What I’ve learned

This is the last post I’ll be posting on this blog, so to wrap it all up I’m going to write about what I have learned. For starters, I now have a new way of reading books where I put more taught into what is going on. I now look deeper into the books and get a “new” perspective.  Although this is may not the most productive way of reading a book, you pick up more than usual.

One thing we did in addition to the blog work was leave comments on the other students blogs. At times I found this very difficult, because I wasn’t sure whether or not I was writing the right thing. However, all the students that left comment on my posts were no less then lovely.

It’s been fun but hard working with a book this way, but it has made it easier for me to write an analysis.




The theme(s) in The Help

There might be some spoilers in this post, so read at your own risk.

In today’s post, we are going to have a look at the theme (both main and minor). I would say that the main and most important theme in The Help is race and racism. I’ll talk about this in more detail, but first, let’s have a look at some of the other themes such as:

  • Love and friendship – in the novel there are many different types of love shown, love that’s either dangerous, difficult or unlikely. And when it comes to friendship, there are friendships that end, are tested and some that are formed. Love and friendship is very central throughout The Help.
  • Being a woman – in the novel it’s show very clearly the difficulties of being a woman. We see Miss Skeeter and Minny having problems in the professional aspect (Minny because she has problems keeping her mouth shut, and Miss Skeeter because she wants to be more than a wife and a mother in an environment where it almost unheard of). Whereas Aibileen and Celia Foote have trouble in the emotional aspect. Aibileen is throughout the book grieving the loss of her son, simultaneously as she “raises” a white baby named Mae Mobley and Celia Foote suffers multiple miscarriages and has a hard time fitting in in the Jackson society. Although these women go through many (terrible) things, they find comfort in each other, because their society has not progressed to this level of understanding and tolerance.
  • Doing the right thing – I do not think this is the main theme in the novel, but it has a lot to do with racism, and throughout the book Miss Skeeter (and some of the maids) seem to have a problem deciding what the right thing is, but I’ll come back to this.


I would like to add that there are more themes in the novel then those mentioned above, but I will not discuss them in this post (maybe briefly in the analysis). I do not find them to be very relevant in this content.


Before I start talking about the racism in the novel, I think that it is very important that everybody has a clear definition to start with. According dictionary.com these are two definitions on racism.

1.A belief or doctrine that inherent differences among the various human racial groups determine cultural or individual achievement, usually involving the idea that one’s own race is superior and has the right to dominate others or that a particular racial group is inferior to the others.

2.Hatred or intolerance of another race or other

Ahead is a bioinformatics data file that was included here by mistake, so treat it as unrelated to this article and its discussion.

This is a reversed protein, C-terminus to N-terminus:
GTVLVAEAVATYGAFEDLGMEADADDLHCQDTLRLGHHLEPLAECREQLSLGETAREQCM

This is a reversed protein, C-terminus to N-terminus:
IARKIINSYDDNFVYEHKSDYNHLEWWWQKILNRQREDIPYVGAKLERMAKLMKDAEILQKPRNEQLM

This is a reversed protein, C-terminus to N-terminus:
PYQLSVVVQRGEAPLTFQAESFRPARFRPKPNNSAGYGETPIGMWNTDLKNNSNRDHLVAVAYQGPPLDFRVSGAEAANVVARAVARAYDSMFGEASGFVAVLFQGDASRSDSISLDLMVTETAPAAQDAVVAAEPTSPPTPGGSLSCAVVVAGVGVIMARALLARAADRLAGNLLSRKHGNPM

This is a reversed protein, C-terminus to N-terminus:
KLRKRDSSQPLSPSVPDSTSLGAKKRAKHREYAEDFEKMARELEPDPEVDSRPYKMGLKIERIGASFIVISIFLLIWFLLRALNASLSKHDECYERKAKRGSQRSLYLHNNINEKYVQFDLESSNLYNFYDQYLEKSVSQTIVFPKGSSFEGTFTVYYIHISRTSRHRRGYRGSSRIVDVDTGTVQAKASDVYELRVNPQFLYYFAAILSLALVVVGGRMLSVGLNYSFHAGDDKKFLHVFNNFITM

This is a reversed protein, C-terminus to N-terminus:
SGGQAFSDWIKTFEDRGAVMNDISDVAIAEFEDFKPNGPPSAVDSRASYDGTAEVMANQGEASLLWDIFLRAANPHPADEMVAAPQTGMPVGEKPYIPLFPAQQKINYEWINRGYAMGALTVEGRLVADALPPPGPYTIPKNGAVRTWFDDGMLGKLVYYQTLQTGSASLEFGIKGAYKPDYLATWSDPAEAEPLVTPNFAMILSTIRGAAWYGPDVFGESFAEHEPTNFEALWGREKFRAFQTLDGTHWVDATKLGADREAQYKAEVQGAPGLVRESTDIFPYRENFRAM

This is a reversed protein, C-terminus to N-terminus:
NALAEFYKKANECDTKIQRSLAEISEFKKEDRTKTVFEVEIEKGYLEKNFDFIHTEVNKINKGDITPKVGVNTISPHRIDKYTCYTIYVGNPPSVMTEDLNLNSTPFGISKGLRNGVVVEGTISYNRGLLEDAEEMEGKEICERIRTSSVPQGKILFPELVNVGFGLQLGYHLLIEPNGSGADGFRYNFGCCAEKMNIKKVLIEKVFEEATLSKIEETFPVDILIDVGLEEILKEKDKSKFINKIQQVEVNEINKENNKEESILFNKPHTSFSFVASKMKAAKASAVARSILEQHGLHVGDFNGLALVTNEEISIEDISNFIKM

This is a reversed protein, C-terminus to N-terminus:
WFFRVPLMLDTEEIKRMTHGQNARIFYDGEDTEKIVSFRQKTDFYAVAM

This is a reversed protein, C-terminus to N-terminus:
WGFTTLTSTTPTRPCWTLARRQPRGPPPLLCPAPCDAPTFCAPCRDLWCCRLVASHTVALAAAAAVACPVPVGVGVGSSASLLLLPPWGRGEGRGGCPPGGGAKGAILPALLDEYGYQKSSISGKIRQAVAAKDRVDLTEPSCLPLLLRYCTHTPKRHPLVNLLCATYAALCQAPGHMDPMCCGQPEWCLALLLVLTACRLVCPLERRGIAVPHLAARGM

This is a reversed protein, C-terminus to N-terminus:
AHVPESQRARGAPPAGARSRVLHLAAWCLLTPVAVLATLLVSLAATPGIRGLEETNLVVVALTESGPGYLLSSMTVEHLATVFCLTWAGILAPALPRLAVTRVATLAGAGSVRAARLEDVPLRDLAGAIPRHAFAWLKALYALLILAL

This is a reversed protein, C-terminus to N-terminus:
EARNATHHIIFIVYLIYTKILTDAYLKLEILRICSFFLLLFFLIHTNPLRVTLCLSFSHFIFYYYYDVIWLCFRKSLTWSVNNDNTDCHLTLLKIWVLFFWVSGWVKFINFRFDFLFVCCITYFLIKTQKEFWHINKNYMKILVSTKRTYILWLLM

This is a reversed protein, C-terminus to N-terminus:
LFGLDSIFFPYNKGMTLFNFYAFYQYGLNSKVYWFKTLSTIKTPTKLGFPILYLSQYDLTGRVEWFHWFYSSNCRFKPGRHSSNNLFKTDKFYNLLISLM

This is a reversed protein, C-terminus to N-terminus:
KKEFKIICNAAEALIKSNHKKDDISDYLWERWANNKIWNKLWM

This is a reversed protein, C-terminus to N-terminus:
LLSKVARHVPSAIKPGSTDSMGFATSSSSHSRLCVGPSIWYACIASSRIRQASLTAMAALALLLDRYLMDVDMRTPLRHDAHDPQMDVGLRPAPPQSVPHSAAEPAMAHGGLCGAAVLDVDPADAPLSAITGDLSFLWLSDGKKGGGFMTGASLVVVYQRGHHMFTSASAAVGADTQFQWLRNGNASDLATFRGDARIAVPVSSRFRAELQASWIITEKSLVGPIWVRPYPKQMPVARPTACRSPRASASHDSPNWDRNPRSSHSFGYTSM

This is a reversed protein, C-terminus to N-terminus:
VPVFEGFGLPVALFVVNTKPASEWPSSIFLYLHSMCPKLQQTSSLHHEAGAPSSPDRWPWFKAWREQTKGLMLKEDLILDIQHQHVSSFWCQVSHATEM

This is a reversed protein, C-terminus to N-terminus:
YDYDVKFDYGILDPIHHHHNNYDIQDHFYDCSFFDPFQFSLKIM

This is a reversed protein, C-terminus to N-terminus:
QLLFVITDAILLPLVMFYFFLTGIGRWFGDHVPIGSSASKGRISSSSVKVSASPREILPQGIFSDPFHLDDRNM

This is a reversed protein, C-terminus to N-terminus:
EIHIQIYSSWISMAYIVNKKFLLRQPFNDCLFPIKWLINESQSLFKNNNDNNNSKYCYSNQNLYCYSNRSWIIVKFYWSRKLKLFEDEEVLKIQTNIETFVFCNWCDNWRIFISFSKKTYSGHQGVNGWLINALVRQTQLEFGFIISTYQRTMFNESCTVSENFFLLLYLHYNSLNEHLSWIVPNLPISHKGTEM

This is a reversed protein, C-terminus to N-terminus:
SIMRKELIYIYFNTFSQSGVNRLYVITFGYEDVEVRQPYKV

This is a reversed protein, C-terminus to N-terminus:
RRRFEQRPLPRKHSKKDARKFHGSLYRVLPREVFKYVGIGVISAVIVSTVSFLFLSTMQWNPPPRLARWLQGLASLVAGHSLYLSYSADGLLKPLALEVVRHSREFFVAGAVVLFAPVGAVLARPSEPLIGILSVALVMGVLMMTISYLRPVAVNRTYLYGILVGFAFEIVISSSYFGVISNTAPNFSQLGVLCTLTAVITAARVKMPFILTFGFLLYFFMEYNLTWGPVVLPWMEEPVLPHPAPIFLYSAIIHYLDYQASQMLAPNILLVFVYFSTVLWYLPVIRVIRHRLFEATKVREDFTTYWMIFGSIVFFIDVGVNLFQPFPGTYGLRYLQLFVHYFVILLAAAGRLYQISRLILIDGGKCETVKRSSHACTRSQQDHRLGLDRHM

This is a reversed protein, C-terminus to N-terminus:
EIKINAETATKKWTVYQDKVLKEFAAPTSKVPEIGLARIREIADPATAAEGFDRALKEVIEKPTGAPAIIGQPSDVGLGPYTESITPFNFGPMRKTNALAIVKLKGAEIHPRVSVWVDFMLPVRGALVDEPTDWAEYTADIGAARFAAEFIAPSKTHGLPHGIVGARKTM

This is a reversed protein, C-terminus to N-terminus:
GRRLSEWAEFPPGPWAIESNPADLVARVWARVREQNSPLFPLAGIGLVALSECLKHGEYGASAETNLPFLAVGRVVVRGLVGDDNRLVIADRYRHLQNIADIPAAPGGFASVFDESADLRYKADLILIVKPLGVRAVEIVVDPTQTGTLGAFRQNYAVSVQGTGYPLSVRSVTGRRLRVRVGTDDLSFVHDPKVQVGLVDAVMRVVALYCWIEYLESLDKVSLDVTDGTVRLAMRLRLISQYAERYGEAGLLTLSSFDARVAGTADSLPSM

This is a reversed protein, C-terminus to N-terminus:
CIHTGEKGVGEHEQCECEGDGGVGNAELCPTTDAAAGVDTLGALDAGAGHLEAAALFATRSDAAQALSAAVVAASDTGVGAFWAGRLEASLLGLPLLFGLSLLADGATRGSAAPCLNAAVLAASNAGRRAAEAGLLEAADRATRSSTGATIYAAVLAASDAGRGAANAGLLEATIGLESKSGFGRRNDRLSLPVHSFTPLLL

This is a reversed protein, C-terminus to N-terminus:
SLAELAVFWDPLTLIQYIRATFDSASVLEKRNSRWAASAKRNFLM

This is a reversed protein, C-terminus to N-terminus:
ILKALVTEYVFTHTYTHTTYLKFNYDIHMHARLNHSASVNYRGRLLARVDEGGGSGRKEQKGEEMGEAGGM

Now that that’s out of the way, let’s talk about the main theme. First, I would like to ask you why do you think the novel is called The Help?

I thought about this for a while and realized that one of the reasons why it is called The Help, is because that was how people of color were viewed. In Jackson, Mississippi during the 1960 people of color were just the help, they weren’t given the same right, they weren’t viewed as humans or equals and the general thought process was that: black people (the race most frequently mentioned in the novel) were less valuable then white people. I would like to use a previous examples to shine some light on what I mean.

So Jackson’s just one white neighborhood after the next and more springing up down the road. But the colored part of town, we one big anthill, surrounded by state land that ain’t for sale. As our numbers get bigger, we can’t spread out. Our part of town just gets thicker.” – in this extraction we get a clear picture of the Jackson and the living standards for the different races. (chapter 25 – The Benefit)


The point of view


The help is written in first person, but shifts between who the I –person is. This is what we call alternating first person view. The point of view changes between three characters; Aibileen Clark, Minny Jackson and Miss Skeeter. Aibileen is the first person narrator in 11 chapters, Minny in 9 and Miss Skeeter in 12.

Here are some examples:

“But I ain’t never seen a baby yell like Mae Mobley Leefolt.” – This is extracted from chapter 1 where Aibileen is the I – person.

I tell myself, tuck it in, Minny …” – This one of the fist lines from chapter 3 where Minny is the I –person.

I was NOT a cute baby. When I was born …” – This is extracted from chapter 5 where Miss Skeeter is the I –person.


When the point of view changes form one chapter to another, the name of the I –person is written above the chapter number. For example, from chapter six to chapter seven the first person view changes from Miss Skeeter to Aibileen. This is how it’s marked in the book:


Chapter 7


Although the novel is mostly written in an alternating first person view, it has one chapter written in third-person, omniscient. This means that there’s distant narrator telling the story (neither Aibileen, Miss Skeeter nor Minny is the narrator). The chapter I’m referring to is chapter 25 – The Benefit. I think the chapter is written in third-person omniscient, so that we “see” the action better. It also gives a clearer picture of the action then what a first-person view would, because we get to see the action and thoughts of many characters in the same chapter.

Below are extractions from chapter 25 – The Benefit


 “Minny jerks the cloth around the rim of a glass. “Let me know if you see her talking to Miss Hilly””

“Skeeter keeps her eyes on the podium, her face stoic and unyielding”